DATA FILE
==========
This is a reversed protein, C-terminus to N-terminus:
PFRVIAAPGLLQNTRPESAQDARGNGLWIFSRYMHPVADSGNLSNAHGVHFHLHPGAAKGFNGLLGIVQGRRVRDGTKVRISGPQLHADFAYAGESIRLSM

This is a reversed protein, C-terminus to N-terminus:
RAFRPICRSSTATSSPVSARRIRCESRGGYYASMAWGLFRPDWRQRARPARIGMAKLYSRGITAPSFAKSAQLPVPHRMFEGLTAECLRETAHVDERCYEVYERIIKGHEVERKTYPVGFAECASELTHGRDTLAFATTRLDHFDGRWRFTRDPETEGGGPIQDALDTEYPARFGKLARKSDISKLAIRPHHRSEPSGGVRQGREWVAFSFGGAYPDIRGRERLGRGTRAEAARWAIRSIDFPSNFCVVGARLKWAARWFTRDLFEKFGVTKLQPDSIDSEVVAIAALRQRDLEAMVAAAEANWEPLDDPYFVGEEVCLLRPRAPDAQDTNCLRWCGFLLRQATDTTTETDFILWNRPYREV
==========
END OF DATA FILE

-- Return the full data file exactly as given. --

This is a reversed protein, C-terminus to N-terminus:
PFRVIAAPGLLQNTRPESAQDARGNGLWIFSRYMHPVADSGNLSNAHGVHFHLHPGAAKGFNGLLGIVQGRRVRDGTKVRISGPQLHADFAYAGESIRLSM

This is a reversed protein, C-terminus to N-terminus:
RAFRPICRSSTATSSPVSARRIRCESRGGYYASMAWGLFRPDWRQRARPARIGMAKLYSRGITAPSFAKSAQLPVPHRMFEGLTAECLRETAHVDERCYEVYERIIKGHEVERKTYPVGFAECASELTHGRDTLAFATTRLDHFDGRWRFTRDPETEGGGPIQDALDTEYPARFGKLARKSDISKLAIRPHHRSEPSGGVRQGREWVAFSFGGAYPDIRGRERLGRGTRAEAARWAIRSIDFPSNFCVVGARLKWAARWFTRDLFEKFGVTKLQPDSIDSEVVAIAALRQRDLEAMVAAAEANWEPLDDPYFVGEEVCLLRPRAPDAQDTNCLRWCGFLLRQATDTTTETDFILWNRPYREV